If the two were to find a way to suit up this season, prepare yourself for an influx of talent never seen before within this program. Massengill is a perennial point guard who makes up for a weak outside jumper with superior skills at every other aspect of the game. She’s a clean 6-feet tall and can control a game with the best college players in the country. If granted immediate eligibility, she very well could start from day one. Benton, on the other hand, is a defensive-minded sniper who was one of the league’s top 3-point makers as a sophomore despite missing the first nine games. Benton’s 2.8 steals per outing in 2019-20 ranked 12th-highest in all of Division I.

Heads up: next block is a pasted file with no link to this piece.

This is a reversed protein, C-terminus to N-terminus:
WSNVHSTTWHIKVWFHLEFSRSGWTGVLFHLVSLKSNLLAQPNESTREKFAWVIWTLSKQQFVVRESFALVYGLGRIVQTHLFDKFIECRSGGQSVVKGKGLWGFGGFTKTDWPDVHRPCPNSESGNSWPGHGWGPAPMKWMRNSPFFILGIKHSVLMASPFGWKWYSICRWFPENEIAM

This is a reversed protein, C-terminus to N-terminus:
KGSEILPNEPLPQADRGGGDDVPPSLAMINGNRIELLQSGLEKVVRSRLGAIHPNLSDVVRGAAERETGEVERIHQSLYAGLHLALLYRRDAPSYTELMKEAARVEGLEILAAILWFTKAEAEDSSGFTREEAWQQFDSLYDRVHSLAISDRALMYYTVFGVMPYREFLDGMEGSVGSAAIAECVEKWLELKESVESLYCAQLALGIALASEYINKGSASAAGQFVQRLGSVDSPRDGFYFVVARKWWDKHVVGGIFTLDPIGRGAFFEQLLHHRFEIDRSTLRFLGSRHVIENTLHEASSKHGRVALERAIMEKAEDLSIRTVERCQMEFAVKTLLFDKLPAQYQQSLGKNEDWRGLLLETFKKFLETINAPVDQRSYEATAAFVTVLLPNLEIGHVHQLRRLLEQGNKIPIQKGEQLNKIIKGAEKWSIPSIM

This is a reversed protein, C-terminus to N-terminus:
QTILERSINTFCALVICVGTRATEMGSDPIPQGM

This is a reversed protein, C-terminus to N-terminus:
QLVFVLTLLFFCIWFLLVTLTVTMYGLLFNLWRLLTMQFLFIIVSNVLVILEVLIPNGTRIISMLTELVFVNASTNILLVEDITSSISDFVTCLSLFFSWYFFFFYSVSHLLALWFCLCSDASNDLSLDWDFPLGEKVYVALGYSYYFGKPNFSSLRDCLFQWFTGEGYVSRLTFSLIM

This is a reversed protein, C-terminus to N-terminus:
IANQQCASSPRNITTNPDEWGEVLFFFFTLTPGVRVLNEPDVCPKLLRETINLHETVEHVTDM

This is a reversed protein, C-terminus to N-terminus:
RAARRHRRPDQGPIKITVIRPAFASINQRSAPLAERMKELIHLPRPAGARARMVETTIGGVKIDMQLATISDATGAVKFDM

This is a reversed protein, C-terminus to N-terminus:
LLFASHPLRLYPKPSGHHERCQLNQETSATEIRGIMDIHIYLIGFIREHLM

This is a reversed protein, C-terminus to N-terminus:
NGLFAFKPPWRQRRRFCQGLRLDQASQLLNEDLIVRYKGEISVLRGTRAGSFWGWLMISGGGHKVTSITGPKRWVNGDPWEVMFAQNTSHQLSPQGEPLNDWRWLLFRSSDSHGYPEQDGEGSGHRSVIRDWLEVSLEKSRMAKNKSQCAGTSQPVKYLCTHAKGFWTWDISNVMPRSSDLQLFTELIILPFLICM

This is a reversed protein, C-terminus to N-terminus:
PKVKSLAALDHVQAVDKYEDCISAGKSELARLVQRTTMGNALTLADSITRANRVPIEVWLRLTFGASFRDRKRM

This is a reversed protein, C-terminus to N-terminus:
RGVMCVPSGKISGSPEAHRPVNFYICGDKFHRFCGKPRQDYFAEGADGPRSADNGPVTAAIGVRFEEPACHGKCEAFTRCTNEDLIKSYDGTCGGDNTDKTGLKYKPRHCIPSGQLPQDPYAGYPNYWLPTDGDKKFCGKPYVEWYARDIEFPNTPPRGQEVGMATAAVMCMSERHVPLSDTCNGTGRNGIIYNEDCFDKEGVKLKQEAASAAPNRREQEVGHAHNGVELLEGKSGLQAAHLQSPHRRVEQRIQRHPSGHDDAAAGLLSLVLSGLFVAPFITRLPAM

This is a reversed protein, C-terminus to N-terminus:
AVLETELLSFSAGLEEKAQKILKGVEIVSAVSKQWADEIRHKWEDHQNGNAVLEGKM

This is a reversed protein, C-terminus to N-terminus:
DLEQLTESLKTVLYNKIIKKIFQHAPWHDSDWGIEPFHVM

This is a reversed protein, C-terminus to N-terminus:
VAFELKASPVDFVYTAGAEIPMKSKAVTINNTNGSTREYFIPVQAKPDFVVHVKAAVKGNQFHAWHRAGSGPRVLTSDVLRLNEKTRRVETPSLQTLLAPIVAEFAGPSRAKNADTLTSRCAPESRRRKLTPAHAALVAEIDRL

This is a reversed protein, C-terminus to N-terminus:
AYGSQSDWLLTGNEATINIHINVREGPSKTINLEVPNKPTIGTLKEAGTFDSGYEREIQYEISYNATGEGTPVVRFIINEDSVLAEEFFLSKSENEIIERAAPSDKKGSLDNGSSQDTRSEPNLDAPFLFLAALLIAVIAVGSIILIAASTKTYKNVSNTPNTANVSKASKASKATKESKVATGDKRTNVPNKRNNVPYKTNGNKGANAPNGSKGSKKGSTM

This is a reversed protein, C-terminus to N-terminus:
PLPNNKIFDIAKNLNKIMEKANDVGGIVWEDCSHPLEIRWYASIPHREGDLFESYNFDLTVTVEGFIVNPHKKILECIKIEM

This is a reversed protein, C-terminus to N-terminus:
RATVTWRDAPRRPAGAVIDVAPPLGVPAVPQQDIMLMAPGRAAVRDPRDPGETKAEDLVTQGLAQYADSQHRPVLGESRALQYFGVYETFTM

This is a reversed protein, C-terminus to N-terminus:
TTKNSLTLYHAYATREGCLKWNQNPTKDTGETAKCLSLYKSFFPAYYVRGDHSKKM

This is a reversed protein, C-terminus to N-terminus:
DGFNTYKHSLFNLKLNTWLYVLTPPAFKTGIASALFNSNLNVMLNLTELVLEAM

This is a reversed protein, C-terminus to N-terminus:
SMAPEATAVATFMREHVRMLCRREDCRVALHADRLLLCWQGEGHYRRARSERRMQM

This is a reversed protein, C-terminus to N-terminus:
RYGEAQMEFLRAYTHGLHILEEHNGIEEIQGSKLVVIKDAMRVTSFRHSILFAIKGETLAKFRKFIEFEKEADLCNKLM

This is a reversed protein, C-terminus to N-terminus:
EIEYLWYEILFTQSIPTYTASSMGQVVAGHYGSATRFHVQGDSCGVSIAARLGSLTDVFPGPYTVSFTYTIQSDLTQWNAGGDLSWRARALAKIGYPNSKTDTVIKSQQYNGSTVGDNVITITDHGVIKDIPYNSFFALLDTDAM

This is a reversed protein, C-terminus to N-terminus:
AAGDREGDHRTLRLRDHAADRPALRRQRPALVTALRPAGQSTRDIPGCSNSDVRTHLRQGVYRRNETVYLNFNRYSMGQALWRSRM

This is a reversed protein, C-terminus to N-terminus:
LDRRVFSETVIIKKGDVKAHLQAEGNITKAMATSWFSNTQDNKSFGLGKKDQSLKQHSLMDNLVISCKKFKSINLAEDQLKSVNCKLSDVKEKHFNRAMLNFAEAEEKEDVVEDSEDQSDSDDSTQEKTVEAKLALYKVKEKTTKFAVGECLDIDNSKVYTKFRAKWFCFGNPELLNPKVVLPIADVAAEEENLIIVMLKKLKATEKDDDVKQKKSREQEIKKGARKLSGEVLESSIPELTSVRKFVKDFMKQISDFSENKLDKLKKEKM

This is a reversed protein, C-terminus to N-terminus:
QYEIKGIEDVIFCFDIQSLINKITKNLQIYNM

They’re both former five-star recruits; this isn’t like adding a “project” freshman or a fifth-year transfer to fill out the roster. Massengill and Benton are proven SEC performers.
Kentucky already goes 8-9 players deep with the current roster configuration and adding these two would push them over the edge, talent-wise. Adding two juniors with All-SEC capabilities who have spent all of their collegiate careers in the SEC is a rare opportunity. The ‘Cats are looking at a top 10-15 preseason ranking without them. Imagine what can happen if they’re cleared.
But as the Big Blue Nation did with Owens, Sarr, Toppin, and Gatewood, all we can do now is wait.